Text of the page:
So, its not just the honey we will be missing. Its everything from coffee to almonds, apples to kiwis. Everywhere across the world bees pollinate and provide billions of dollars worth of food. Less bees means higher prices for their services which means inflated food prices which equates to you spending more money on food. Yes, I will agree that most articles seems overly dramatic about the plight of the bees, and perhaps I am guilty of dramatizing their story, but if articles about CCD appear in magazines such as Fortune, it is something to pay attention to.

This research as I previously stated, comes from Fortune Magazine, a worldwide magazine devoted to business. It seemed to be unbiased and provide a critical summary of the affects CCD might have in terms of money. One important thing it noted is that in recent years, CCD has slowed down, and a “bee apocalypse seems unlikely at this point.” Keeping this in mind, don’t stress out out too much over the plight of the bees. I know, like myself, you were very worried. There is definitely a problem though,  and we might just be at a pause in the action. Hopefully we will solve the problem because right now, there’s no plan bee.



Now that the basics have been laid out, lets get down to the real stuff. Colony Collapse Disorder (CCD). What is it? When did it start? What is the extent of the problem? Questions that you may have, and that I also have myself. All of which will be answered.

CCD was first noticed in late 2006 by bee keepers on the East Coast. Categorized by sharp declines in honey bee colonies, the loss of bees was initially written off as another attack of the Varroa mites, the bee keepers mortal enemy. Varroa mites, an infestation that is largely responsible for the Honey Bee losses in the 1990’s, soon was thrown out as a cause for this mysterious disappearance of the bees. The symptoms were unlike anything else apiarists (bee keepers) had ever seen. Because of the “severity and lack of precedent, scientists coined a new term, Colony Collapse Disorder.”  USDA has reported that colony losses have been somewhere around “17%-20% per year since the 1990s,” which were mainly caused by any things such as mites, pesticides, or general stress that occurs on the bees. During 2006 and and the emergence of Colony Collapse disorder the losses have spiked, and now average more then 30% per year. The numbers are not looking good. Some areas in the United States have been hit harder then others, and individual bee keepers have been known to lose 75% of their bees, resulting in financial ruin.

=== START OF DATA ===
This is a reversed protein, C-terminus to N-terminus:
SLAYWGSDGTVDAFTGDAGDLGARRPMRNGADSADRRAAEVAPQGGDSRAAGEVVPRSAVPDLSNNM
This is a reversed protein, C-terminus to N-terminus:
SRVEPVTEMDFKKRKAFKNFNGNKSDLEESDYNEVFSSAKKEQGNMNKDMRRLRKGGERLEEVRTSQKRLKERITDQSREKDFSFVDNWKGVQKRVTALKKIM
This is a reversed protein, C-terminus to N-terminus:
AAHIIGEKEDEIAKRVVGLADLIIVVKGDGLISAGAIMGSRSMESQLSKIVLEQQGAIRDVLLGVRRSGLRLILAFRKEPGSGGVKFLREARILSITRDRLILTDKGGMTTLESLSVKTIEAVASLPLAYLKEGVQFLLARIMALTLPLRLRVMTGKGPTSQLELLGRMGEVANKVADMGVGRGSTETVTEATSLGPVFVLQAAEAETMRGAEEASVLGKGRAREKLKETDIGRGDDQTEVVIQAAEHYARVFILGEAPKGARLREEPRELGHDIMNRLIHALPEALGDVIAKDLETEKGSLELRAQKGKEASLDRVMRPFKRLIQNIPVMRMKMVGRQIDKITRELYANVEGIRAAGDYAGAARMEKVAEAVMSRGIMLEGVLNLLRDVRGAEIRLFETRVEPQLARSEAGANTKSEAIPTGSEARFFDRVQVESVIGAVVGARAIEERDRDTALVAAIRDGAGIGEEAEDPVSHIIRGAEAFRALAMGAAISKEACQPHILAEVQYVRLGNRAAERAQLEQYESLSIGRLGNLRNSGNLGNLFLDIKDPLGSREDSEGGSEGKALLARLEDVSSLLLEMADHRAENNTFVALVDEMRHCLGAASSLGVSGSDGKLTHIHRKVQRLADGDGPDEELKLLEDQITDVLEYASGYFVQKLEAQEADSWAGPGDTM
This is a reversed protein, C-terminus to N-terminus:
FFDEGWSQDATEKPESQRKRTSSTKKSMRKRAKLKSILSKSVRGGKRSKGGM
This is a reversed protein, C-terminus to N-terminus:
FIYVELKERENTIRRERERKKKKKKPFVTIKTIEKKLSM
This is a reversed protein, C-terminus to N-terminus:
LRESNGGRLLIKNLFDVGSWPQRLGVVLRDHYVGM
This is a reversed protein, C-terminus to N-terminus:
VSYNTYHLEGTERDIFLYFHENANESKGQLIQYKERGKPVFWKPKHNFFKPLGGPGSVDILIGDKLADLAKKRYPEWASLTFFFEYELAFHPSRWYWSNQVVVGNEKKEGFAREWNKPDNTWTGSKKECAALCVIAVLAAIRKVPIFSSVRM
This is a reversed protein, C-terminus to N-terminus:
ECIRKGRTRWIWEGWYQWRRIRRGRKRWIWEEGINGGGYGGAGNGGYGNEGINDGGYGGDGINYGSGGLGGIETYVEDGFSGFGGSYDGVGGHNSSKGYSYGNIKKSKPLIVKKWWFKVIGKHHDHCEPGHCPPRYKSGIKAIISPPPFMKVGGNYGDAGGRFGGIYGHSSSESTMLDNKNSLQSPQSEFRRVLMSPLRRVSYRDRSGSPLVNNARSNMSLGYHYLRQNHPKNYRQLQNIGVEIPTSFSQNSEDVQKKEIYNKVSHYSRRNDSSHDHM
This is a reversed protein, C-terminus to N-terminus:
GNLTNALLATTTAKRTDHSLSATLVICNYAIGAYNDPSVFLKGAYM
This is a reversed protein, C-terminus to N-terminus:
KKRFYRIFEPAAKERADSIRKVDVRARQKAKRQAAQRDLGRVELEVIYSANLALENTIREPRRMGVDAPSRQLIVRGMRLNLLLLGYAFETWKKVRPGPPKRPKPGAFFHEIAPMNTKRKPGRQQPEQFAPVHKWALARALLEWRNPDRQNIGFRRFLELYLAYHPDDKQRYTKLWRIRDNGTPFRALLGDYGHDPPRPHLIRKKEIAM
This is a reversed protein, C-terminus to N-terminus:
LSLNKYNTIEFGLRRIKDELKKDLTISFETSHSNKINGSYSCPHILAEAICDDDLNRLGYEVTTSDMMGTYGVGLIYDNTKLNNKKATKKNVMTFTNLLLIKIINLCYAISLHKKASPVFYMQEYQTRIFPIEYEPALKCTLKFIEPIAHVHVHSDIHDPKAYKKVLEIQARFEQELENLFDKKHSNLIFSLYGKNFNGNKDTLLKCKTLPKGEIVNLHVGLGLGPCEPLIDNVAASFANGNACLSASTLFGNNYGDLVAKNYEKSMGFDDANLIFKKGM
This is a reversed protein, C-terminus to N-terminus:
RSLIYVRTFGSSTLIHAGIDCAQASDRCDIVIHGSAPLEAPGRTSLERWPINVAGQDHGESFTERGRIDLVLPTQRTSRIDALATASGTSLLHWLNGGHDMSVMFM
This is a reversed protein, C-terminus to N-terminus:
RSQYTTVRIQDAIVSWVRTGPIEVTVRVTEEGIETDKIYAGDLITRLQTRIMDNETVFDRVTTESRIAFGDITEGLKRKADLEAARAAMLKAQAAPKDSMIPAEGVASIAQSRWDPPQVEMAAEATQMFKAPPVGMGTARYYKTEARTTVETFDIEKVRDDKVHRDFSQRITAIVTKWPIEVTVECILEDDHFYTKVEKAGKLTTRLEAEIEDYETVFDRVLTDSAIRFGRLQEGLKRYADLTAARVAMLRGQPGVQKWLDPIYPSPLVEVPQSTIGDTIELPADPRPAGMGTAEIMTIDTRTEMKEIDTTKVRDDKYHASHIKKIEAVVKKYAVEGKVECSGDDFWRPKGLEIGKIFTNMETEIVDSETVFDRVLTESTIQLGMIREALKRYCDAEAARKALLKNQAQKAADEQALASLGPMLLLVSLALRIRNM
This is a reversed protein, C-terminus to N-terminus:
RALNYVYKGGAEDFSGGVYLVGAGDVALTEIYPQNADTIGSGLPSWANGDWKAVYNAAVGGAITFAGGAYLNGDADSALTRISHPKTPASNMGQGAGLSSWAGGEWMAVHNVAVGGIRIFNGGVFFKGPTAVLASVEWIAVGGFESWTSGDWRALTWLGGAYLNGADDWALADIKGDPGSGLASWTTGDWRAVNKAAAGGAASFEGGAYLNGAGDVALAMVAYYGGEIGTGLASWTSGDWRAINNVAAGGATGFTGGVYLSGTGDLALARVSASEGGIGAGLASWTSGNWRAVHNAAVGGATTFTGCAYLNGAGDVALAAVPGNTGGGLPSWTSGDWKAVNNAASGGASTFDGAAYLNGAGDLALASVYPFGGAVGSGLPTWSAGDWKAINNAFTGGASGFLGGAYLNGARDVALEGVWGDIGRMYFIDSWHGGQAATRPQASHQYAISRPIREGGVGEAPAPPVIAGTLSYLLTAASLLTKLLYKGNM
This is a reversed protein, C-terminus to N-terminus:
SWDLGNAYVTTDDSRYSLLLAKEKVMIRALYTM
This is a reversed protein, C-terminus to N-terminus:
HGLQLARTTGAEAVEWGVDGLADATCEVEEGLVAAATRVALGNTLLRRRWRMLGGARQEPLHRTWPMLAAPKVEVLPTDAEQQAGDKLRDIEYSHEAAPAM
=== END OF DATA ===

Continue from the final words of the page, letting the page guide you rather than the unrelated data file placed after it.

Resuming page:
Possible causes for CCD include, but are not limited to pesticides, parasites, environmental sress, and poor nutrition. While none of these seem to be the single culprit, scientists who have been researching the topic have removed some possible causes, and question weather it may be a combination of interacting culprits that leads to the collapse of bee colonies. An interesting and popular internet topic is the connection between CCD and cell phone usage. Some believe that cellular signals interfere with bees navigation systems, resulting in their inability to find their way back to their hives. This is speculation though, and no research has been done to provide validity to this argument. It does raise the interesting question of our increasing technological usage, and its affect on the natures cycle.

This majority of research on this post comes from a congressional report on the collapse of the honeybee population. What struck me about it was the urgency it carried, and also that  it was an issue being raised to the governmental level. The extent and enormity of CCD and its consequences are wider and deeper then I first imagined, and it seems as thought my initial thought about how the coverage on this issue is lacking is changing.  More and more people are becoming interested and worried about the plight of the bees, and I continue to be astonished at the increasing material out there about this problem. I hope in the coming posts, to further explore the economic impact and the agricultural impact,  and to go more in depth about the causes and their related issues.